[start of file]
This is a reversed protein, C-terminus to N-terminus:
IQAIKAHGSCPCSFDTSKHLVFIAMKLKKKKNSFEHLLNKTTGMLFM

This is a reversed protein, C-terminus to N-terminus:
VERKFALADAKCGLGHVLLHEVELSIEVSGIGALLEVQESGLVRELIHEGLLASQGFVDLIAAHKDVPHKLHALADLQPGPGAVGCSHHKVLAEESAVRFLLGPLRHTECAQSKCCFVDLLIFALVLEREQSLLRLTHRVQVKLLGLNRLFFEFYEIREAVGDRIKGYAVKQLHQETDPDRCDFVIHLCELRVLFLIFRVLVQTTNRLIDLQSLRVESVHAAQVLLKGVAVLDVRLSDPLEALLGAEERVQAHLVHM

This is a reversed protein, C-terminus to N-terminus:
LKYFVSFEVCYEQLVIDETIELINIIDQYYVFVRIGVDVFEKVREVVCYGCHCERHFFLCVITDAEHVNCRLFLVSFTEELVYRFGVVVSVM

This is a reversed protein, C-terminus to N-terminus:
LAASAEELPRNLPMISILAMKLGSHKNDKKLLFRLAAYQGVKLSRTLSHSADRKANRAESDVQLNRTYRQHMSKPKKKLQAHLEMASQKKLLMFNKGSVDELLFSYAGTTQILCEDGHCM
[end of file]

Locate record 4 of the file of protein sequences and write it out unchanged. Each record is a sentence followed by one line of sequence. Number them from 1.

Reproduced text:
This is a reversed protein, C-terminus to N-terminus:
LAASAEELPRNLPMISILAMKLGSHKNDKKLLFRLAAYQGVKLSRTLSHSADRKANRAESDVQLNRTYRQHMSKPKKKLQAHLEMASQKKLLMFNKGSVDELLFSYAGTTQILCEDGHCM